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ARS Home » Plains Area » Manhattan, Kansas » Center for Grain and Animal Health Research » ABADRU » Research » Publications at this Location » Publication #323770

Research Project: COUNTERMEASURES TO PREVENT, MITIGATE, AND CONTROL RIFT VALLEY FEVER (RVF)

Location: Arthropod-borne Animal Diseases Research

Title: Development of a sheep challenge model for Rift Valley fever

Author
item Faburay, Bonto - Kansas State University
item Gaudreault, Natasha
item Qifang, Liu - Kansas State University
item Davis, Sally - Kansas State University
item Shivanna, Vinay - Kansas State University
item Mcvey, D Scott - Scott
item Ruder, Mark
item Drolet, Barbara
item Wilson, William
item Richt, Juergen - Kansas State University

Submitted to: Virology
Publication Type: Peer Reviewed Journal
Publication Acceptance Date: 12/8/2015
Publication Date: 1/1/2016
Publication URL: http://dx.doi.org/10.1016/j.virol.2015.12.0003
Citation: Faburay, B., Gaudreault, N.N., Qifang, L., Davis, S.A., Shivanna, V., McVey, D.S., Ruder, M.G., Drolet, B.S., Wilson, W.C., Richt, J.A. 2016. Development of a sheep challenge model for Rift Valley fever. Virology. 489:128-140. doi:10.1016/j.virol.2015.12.003.

Interpretive Summary: Rift Valley fever (RVF) is a disease that causes severe epizootic disease in ruminants and humans. Outbreaks are characterized by mass abortion and high mortality rates in younger animals and hemorrhagic disease in humans. The development of a reliable challenge model is an important prerequisite for evaluation of existing and novel vaccines. A study aimed at understanding the pathogenesis of RVF virus infection in US sheep using two genetically different wild type strains of the virus was performed. The two strains produced different pathology that was further investigated by viral genome sequencing. The study demonstrates a development of a good and virulent challenge model for RVF for vaccine evaluation.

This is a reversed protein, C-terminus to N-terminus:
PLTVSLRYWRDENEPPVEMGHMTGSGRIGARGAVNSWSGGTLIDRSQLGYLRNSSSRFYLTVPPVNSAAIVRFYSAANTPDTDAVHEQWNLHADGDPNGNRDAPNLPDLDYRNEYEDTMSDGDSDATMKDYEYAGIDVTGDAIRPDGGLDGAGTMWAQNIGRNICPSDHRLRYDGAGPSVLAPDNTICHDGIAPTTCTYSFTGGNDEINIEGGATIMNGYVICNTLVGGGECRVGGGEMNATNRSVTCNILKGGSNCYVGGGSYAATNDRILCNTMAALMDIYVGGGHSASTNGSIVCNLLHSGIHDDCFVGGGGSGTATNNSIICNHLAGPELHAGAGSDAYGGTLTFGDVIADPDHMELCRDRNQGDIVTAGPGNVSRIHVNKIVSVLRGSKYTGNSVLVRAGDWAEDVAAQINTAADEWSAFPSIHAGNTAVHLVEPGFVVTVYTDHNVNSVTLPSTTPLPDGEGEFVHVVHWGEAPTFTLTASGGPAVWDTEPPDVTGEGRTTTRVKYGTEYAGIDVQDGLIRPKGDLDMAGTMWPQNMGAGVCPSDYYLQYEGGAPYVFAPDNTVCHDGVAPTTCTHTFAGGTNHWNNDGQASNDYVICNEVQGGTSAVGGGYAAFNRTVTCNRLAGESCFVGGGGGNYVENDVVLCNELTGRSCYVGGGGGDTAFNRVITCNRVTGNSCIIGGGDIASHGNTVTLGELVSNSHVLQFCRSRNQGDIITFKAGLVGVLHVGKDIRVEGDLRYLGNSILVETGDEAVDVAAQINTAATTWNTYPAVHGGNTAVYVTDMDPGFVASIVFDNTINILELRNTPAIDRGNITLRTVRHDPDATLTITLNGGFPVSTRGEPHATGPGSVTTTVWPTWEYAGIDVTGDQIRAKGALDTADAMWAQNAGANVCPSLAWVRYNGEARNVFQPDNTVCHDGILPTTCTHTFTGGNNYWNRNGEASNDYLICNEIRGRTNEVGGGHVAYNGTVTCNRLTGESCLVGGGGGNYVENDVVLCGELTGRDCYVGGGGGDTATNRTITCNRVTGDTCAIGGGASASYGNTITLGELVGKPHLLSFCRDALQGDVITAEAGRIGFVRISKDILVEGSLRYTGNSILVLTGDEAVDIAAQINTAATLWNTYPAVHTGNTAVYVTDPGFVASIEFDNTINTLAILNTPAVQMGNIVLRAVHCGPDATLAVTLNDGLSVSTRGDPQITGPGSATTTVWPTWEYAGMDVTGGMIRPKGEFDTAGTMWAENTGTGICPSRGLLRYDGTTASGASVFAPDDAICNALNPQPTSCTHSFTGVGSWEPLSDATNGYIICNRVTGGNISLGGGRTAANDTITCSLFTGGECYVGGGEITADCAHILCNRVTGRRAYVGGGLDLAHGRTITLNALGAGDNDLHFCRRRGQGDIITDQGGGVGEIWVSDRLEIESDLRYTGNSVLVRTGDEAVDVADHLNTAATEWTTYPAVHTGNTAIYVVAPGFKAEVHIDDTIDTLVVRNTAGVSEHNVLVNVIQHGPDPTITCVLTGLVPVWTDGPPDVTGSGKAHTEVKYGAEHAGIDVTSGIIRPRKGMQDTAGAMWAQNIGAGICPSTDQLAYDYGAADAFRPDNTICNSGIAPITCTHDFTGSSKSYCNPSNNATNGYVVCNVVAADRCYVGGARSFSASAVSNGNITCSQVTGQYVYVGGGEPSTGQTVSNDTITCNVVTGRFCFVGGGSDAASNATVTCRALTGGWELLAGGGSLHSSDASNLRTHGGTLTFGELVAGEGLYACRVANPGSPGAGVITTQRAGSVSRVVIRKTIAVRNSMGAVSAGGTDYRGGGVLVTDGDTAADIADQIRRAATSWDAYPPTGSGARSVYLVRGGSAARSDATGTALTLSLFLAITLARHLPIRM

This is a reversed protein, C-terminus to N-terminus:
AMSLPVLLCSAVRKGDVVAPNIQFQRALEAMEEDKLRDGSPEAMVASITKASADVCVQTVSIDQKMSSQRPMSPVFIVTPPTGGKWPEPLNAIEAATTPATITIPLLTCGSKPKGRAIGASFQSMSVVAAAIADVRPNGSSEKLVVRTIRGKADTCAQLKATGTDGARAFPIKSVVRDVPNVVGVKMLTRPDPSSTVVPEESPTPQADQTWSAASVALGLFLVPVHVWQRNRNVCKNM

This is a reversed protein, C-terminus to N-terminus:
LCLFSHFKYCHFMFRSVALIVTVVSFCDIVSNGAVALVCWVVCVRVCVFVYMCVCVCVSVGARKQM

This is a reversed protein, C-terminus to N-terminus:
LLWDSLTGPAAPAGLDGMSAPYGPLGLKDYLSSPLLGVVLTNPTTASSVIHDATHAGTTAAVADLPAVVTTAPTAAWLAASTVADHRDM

Technical Abstract: Rift Valley fever (RVF) is a zoonotic disease that causes severe epizootic disease in ruminants, characterized by mass abortion and high mortality rates in younger animals. The development of a reliable challenge model is an important prerequisite for evaluation of existing and novel vaccines. A study aimed at understanding the pathogenesis of RVF virus infection in US sheep using two genetically different wild type strains of the virus (SA01-1322 and Kenya-128B-15) was performed. A group of sheep was inoculated with both strains and all infected sheep manifested early-onset viremia accompanied by a transient increase in temperatures. The Kenya-128B-15 strain manifested higher virulence compared to SA01-1322 by inducing more severe liver damage, and longer and higher viremia. Genome sequence analysis revealed sequence variations between the two isolates, which potentially could account for the observed phenotypic differences. We conclude that Kenya-128B-15 sheep infection represents a good and virulent challenge model for RVF.